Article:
Fahey: WADA has made a difference fighting doping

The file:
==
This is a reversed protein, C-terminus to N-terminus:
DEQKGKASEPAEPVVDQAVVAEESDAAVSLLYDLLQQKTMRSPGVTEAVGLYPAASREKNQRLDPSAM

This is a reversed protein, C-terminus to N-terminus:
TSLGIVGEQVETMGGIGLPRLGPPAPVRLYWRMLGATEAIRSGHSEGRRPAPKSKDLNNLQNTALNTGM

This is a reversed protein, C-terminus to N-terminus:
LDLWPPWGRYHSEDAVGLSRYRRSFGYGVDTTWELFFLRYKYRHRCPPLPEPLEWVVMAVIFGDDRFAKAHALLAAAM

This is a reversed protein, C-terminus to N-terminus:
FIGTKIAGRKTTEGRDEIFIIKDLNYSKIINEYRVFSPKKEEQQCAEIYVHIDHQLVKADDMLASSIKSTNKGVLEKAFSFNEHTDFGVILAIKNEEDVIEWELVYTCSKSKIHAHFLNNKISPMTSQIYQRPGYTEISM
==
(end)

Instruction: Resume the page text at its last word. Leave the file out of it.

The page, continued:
The World Anti-Doping Agency has made a "significant difference" in combatting doping since its founding 10 years ago, WADA president John Fahey said Tuesday. The agency will celebrate the 10th anniversary of its founding on Wednesday. "There is no doubt that the fight against doping in sport has experienced a sea change under WADA's leadership and guidance," Fahey said in a statement. "As the independent international organization responsible for promoting, coordinating and monitoring the global fight, WADA has made a significant difference in the protection of athletic integrity and has offered athletes good reasons to believe in the future of sport." IOC member Dick Pound was the first president of the body, which was founded on Nov. 10, 1999. Fahey took over from Pound in 2008. WADA director general David Howman said the anti-doping body has been instrumental is keeping athletes away from performance-enhancing drugs. "All over the world, awareness is much higher today than it was 10 years ago," Howman said, noting WADA has used athlete outreach, scientific research and independent monitoring of anti-doping activities to keep athletes clean. "Global anti-doping efforts in general have become smarter and much more sophisticated with experience," he said. Despite the progress that WADA has made, Fahey said it was just the beginning. "To succeed in our common quest to rid sport of doping, all those involved - athletes, the sport movement, governments, and others - must continue to constantly increase their efforts," Fahey said. "We need to continue to act with determination and resolve. We need to continue to be innovative. Most importantly, we need to further step up education efforts in order to change mentalities and ensure that incentives for athletes to compete clean are stronger than incentives to cheat." To celebrate WADA's 10-year anniversary, the Swedish capital of Stockholm will host the agency's end-of-the-year executive committee meetings on Dec. 1-2.